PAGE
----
cioinsight.com
Home > RSS Feeds > Enterprise Apps
  • IT organizations need to think through all the cultural implications of being able to leverage application programming interfaces to manage IT as a true service.

  • A growing number of organizations are taking advantage of application programming interfaces (APIs)—defined as sets of routines, protocols and tools for building software apps—to improve customer experiences while lowering IT costs, according to a recent survey from CA Technologies. The resulting report, "APIs and the Digital Enterprise: From Operational Efficiency to Digital Disruption," indicates that APIs are becoming essential for both mobile and Web-based app development. IT teams that excel at API implementation are able to define the value of APIs in business terms, while responding to security, management, monitoring and API lifecycle demands. However, most survey respondents indicate that they face challenges in obtaining funding and recruiting a critical mass of developers into an API program. Once these obstacles are overcome, tech leaders will be in a better position to effectively address their company's business goals and changing digital requirements. "In the early days of IT, [APIs] were primarily used to give programmers convenient access to libraries of prebuilt functions," according to the report. "As systems became more distributed, APIs found their place in more general application and data integration. They allowed remote capabilities and resources to be accessed easily across a network. … They also encouraged a more flexible and robust component-based approach to software development. Fast-forward to today's highly connected world of Web services, mobile apps, the Internet of things and open data, and the smart use of APIs—built and managed using up-to-date techniques—has become a critical enabler of digital transformation." More than 1,440 senior IT and business executives took part in the research, which was conducted by Freeform Dynamics.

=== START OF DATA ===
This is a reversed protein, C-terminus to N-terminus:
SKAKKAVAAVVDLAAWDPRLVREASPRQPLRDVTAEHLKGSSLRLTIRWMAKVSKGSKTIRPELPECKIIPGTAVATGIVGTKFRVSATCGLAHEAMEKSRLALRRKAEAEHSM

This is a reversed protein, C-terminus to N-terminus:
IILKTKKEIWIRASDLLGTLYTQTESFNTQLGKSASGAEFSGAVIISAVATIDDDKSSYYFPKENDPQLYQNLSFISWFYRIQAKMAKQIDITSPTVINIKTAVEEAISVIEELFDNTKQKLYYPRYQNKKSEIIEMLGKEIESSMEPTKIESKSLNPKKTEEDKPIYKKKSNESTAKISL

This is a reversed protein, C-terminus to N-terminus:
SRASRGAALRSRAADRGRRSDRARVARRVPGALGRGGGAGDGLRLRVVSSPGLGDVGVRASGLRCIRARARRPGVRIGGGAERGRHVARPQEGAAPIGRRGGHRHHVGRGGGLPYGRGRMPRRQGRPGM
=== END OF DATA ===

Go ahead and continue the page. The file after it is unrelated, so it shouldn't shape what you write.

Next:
• Businesses are greatly increasing efforts to encourage their employees to adopt customized mobile apps, according to a recent survey from Apperian. The "2016 Executive Enterprise Mobility Report" reveals that nearly all the organizations surveyed are equipping salaried staffers with these apps, and many are doing the same for contract workers and business partners. Overall satisfaction levels with the results remain lukewarm, but that's starting to change. To encourage more adoption of custom mobile apps, a number of companies are launching internal enterprise app stores and opening up help desks dedicated specifically to mobile users. With this approach, they hope to improve business processes, increase productivity and raise employee satisfaction levels. "Custom apps connect employees to enterprise systems so they can be productive from anywhere," according to the report. "An increasing number of companies push a large set of apps to employees, with greater emphasis on productivity apps. … Advancing enterprise mobility management technologies are enabling companies to support users outside their organizations—such as contractors—with apps that matter." 100 professionals took part in the research.

  • Focusing on digital performance and using an application performance management system has enabled Stilnest to make exceptional customer experiences a priority.

  • IT does a good job overall of supplying the business with solutions and incorporating policies that support productivity, but there's still room for improvement, according to a recent survey from Samanage. The accompanying "State of Work Survey Results" report reveals that far too many workers spend significant portions of their day completing manual tasks that they feel should be automated. Only a slim margin believes that company-supplied applications are a prime contributor to workplace productivity. Despite previously reported misgivings about shadow IT, most of the professionals said they won't download an app without approval from the tech department or their manager. However, if IT fails to respond to their automation needs, these professionals may rethink their position. "Workers want change in the workplace," said Randy Drawas, chief marketing officer at Samanage. "IT policies and access to smarter technology not only allow for automation of non-essential tasks, but for individual improvement in productivity. … In order to create a better work life, organizations need to adopt modern technologies that allow them to streamline their internal operations and provide collaborative, easy-to-use technologies that enable employees to spend more time on meaningful and impactful tasks, and far less time on the repetitive and mundane." More than 2,930 U.S. employees took part in the research.